Methods of interview
1. Behavioral interview
In behavioral interviews, candidates are asked to explain their skills, experience, activities etc - as examples of your past behavior.
2. Screening interview
Screening interviews are generally conducted when an employer has a large applicants which they want to narrow down to a more manageable number.
3. Stress interview
The stress interview is designed to find applicants who can handle stress, and handle it well. For some position, jobholder have to work under high pressure so that employer need checking this ability of candidate.
4. Situational interview
A situational interview utilizes hypothetical events in the form of a question. Candidates are asked how they would react if they encountered that event. In situational interviewing, job-seekers are asked to respond to a specific situation they may face on the job, and some aspects of it are similar to behavioral interviews.
5. Phone interview
Phone interview is a method which is conducted by telephone. Most screening interviews are done by phone interview. A phone interview is also used when candidates reside in other countries.
6. Face to face interview
Face to Face interview (one to one interview) is most common interview method and just involves interviewer and interviewee alone in a private office. This is also known traditional interview in which job seekers meet the employers in face to face
7. Group interview
All the candidates/job seekers will be in the same room during the interview with one or some interview.
8. Panel interview
A panel interview is a technique that allows several member of a hiring company to interview a interviewee at the same time. A panel interview include a committee interview and one interviewee.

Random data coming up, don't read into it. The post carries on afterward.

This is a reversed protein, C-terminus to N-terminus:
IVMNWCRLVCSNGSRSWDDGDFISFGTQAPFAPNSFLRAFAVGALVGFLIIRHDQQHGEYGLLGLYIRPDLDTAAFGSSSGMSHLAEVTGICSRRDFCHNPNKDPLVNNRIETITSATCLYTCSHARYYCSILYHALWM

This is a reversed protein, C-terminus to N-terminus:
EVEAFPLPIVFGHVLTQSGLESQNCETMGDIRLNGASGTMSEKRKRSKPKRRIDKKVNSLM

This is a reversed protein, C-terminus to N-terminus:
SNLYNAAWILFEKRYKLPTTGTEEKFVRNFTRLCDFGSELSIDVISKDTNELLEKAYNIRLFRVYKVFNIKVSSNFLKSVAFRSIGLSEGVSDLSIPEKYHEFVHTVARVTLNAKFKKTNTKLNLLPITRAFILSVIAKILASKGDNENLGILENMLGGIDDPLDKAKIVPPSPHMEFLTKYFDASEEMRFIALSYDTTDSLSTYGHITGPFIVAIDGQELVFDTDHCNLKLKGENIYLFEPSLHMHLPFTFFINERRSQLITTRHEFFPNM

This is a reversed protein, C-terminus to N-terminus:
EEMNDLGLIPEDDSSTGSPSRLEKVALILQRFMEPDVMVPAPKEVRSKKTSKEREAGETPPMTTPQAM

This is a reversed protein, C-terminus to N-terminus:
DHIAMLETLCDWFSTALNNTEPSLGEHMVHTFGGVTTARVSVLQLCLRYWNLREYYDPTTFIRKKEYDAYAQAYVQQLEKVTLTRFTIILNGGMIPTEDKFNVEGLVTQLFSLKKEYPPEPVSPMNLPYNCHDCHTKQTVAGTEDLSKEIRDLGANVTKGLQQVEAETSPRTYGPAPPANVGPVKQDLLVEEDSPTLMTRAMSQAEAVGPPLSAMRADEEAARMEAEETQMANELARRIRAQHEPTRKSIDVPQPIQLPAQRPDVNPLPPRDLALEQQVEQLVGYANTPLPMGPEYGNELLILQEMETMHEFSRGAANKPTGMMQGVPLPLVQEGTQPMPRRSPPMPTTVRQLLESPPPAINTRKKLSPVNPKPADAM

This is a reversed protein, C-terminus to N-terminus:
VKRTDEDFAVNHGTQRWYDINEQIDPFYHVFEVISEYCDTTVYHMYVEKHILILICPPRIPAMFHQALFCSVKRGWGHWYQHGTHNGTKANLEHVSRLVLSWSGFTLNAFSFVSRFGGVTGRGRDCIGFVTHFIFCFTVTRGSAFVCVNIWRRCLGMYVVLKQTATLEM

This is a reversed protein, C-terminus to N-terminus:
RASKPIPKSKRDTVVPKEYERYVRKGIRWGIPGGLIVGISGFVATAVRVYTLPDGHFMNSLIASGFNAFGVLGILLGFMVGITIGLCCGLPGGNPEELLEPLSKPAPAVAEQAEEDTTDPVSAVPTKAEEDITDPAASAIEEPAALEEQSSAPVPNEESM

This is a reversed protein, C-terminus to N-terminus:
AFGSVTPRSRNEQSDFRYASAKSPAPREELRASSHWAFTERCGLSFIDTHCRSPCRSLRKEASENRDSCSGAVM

9. Structured interview
The interviewer has a standard set / sequence of questions that are asked of all candidates. Interviewers read the questions exactly as they appear on the survey questionnaire.
10. Unstructured interview
Unstructured interview are a method of interviews where questions can be changed to meet the respondent’s intelligence, understanding.
Source: Interview methods
Good find. What's your resource, if you don't mind me asking? I'm sure they'd have some good stuff to pass around.
Let me take a stab at this from a different angle with some different ideas about some of the definitions given:
Unstructured interviews are actually more like the description of face-to-face although the amount of structure is irrelenvent to the mode of the interview, whether face to face, by written correspondence, or over the phone.
a) Unstructured interviews are often seat of the pants, socially oriented, and generally fail to be good indicators of anything but better at measuring fit than anything else.
b) Structured interviews are, essentially, a forced script for the interviewer and should be accompanied by a scale to rate responses either generally or on a variety of dimensions.
c) Semi-structured interviews will permit the use of follow-up questions that are not on the list of permissable follow-up questions. Scientists do not prefer them because their effect/value is harder to measure but they are generally more realistic because you can ask an appropriate follow up to an off-script response.